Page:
Cholera Case Confirmed On New Providence
The ministry said a patient with cholera-like symptoms was evaluated at Princess Margaret Hospital on October 18 and laboratory tests confirmed cholera on Monday.
“The patient appeared unwell on arrival, was treated for suspected cholera, and has since recovered,” the statement said.
“…The Ministry of Health can confirm that it continues to investigate this matter and that there are no other reported cases of cholera in The Bahamas.
“There are increased rates of cholera in countries around the world. The Ministry of Health continues its heightened surveillance activities and other necessary precautions to identify cases and prevent the transmission of cholera in The Bahamas.”
Minister of Health Dr. Perry Gomez revealed yesterday that the patient was a 23-year-old woman who was pregnant and presented with diarrhea and vomiting.
During the government’s Hurricane Sandy assessment tour in Abaco on Monday, Prime Minister Perry Christie, Dr. Gomez, Environment Minister Kenred Dorsett and other government officials visited the ‘Sand Bank’ shantytown where filth and trash floated atop the subsiding floodwaters.
Christie said the conditions at that shantytown are not safe or sanitary and raise serious health and environmental concerns.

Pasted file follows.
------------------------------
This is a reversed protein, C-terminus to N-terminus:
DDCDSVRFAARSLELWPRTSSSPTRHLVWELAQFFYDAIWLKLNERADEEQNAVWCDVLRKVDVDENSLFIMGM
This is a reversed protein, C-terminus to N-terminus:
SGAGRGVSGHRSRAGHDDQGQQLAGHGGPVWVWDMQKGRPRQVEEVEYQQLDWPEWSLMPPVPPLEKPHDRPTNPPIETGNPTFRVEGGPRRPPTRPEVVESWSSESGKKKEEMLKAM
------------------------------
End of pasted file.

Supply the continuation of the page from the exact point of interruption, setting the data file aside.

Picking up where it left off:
Cholera often occurs in places with poor sanitation and overcrowding. However, cases or cholera are rare in The Bahamas.
“There we saw circumstances where we ought not to have people living, not to mention young people living,” Christie said.
“And it’s been a vexing matter for this country — places like the Mud, Pigeon Pea, Sand Bank (all shantytowns in Abaco) and centers of immigrants who are living in challenged circumstances.
“And I can tell you that there’s every reason in a country like The Bahamas from a public health point of view where we must always be vigilant and always ensure that we are taking the right steps to ensure that people are living the right way. We want to be able to protect everyone who is in this country the right way.”
When asked by Christie how many people live in the Sand Bank area, which is located in Treasure Cay, several residents said “plenty, plenty”.
One woman guessed that about 1,000 people live in that community.
Cholera, which is normally easy to treat and can be prevented, can also be deadly. It is a bacterial infection that is spread through water and food (mainly shellfish). It’s an infection of the small intestine that causes a large amount of watery diarrhea.
This confirmed case comes one year after a case of cholera was confirmed.
A Haitian immigrant, who contracted the infection entered the country on a sloop, according to officials . He was quickly treated and repatriated.
The Ministry of Health last night reminded the public to use clean water, wash hands regularly and otherwise maintain good hygienic practices to prevent cholera from developing and spreading.
By Krystel Rolle
Guardian Staff Reporter